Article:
The Other Side of Noam Chomsky's Brilliant Mind
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Hale’s conclusion was that languages are basically all the same. There are gaps. We have many gaps in our language that other languages don’t have, and conversely, they have gaps that we don’t have. It’s a little bit like what I said before about whether organisms vary infinitely or whether there’s a universal genome. If you take a look at organisms, they look wildly different, so it was quite natural to assume fifty years ago that they vary in every possible way. The more we have learned, the less plausible that seems. There’s a lot of conservation of genes. Yeasts have a genetic structure not all that different from ours in many ways, although yeasts look very different from us. But there are fundamental biological processes that just show up differently on the surface and seem differ- ent until you understand them. And something like that appears to be the case with language. Ken’s work on this topic is the most sophisticated. There’s a lot of popular discussion about “similar data” now, but most of it is extremely superficial and ignorant. In fact, there’s almost nothing that’s discussed now that he didn’t talk about in a much more serious way forty years ago.
People who just read your books don’t realize, I think, that you have a mischievous side. At the linguistics seminar I attended, I told you that I had to leave early, and you told me to shake my head back and forth, as I was leaving the classroom, and say, “I don’t know what that guy Chomsky is talking about. This is just a lot of nonsense.”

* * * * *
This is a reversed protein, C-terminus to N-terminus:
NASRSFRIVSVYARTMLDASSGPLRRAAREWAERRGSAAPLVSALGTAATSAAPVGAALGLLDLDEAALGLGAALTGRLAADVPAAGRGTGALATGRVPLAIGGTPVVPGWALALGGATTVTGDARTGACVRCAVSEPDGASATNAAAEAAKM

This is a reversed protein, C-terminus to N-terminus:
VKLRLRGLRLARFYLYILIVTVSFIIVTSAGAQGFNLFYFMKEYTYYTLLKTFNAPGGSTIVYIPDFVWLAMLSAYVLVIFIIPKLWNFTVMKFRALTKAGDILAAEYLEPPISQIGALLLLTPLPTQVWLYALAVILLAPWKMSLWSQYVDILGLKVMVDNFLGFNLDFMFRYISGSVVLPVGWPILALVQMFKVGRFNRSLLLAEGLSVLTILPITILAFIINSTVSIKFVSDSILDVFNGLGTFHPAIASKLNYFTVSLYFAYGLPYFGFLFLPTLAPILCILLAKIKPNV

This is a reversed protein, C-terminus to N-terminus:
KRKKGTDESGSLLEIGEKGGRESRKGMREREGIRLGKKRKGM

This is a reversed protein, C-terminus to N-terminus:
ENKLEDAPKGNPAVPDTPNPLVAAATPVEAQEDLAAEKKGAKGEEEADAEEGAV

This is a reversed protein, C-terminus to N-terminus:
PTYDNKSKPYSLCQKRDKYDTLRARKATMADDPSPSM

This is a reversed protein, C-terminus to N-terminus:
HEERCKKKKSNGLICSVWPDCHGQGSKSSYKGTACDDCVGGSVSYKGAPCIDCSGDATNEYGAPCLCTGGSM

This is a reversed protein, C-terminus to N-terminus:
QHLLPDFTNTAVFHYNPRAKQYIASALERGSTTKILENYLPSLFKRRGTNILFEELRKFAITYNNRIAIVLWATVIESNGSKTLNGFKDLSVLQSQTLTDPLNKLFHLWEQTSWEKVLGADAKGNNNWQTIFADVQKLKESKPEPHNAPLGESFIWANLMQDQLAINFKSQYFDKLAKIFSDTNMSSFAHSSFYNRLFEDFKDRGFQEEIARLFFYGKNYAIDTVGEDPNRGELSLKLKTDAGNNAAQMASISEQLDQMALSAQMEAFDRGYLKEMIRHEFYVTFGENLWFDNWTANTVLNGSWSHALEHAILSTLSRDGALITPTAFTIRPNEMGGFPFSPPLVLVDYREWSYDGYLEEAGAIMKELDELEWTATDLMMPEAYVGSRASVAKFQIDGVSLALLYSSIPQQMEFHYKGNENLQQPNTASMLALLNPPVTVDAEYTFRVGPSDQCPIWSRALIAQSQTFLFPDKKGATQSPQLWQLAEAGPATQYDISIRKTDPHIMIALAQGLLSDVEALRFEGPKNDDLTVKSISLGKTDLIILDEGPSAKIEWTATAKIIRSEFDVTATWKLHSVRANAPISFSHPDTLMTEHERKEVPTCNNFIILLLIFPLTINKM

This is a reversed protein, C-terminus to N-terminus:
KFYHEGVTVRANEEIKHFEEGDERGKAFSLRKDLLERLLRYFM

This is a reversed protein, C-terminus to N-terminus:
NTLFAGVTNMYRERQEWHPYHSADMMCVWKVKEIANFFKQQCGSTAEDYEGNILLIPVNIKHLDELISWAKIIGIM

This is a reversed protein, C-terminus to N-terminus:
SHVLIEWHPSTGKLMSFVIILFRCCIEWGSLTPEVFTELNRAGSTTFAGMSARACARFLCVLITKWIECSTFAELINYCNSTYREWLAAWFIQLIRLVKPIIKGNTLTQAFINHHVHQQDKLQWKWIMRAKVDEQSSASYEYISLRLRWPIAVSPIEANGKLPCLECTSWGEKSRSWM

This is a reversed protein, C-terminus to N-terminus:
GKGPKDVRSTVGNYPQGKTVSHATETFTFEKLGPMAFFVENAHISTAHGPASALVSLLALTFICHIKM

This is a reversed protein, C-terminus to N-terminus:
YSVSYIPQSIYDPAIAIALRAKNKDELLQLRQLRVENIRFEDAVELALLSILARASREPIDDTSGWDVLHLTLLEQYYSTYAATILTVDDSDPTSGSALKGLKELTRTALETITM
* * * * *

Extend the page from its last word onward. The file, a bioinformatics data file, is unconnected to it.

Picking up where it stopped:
That’s what this all sounds like if you don’t have the right background. There’s this commonsense idea: when I talk, I don’t think about any of those things linguists are talking about. I don’t have any of these structures in my head. So how can they be real? This kind of deep anti- intellectualism, an insistence on ignorance, runs through a large part of the culture. With discussions of language, it’s almost ubiquitous.
You could say the same thing about vision. So, for example, one of the most interesting things known about the visual system is that it has core properties that interpret complex reality in terms of rigid objects in motion. In fact, you almost never see rigid objects in motion. It’s not part of experience. But that’s the way the visual system works.
Take, say, a baseball game. When you interpret an outfielder catching a fly ball, you don’t and he doesn’t introspect into the method by which he’s doing that, which is a pretty remarkable thing. Like how does an outfielder know instantaneously where to run as soon as the crack of a bat takes place? It turns out that’s a pretty sophisticated calculation and pretty well understood. But you can’t introspect into it. In fact, if you did, you would fall on your face and you wouldn’t catch the ball. It’s sort of like trying to introspect on how you digest your food. You can’t do it. People feel that they ought to be able to do it in cognitive domains because we’re partially conscious—at least, we have a consciousness of some of the superficial aspects of our actions. For example, you know you’re running to catch a ball. But consciousness of superficial aspects of our activity doesn’t give you any insight into the internal computations of the brain that allow these actions to take place.
Copyright © 2012 by Noam Chomsky and David Barsamian. Excerpted from Power Systems: Conversations on Global Democratic Uprisings and the New Challenges to U.S. Empire by Noam Chomsky, interviews with David Barsamian. Published by Metropolitan Books, an imprint of Henry Holt and Company (2013).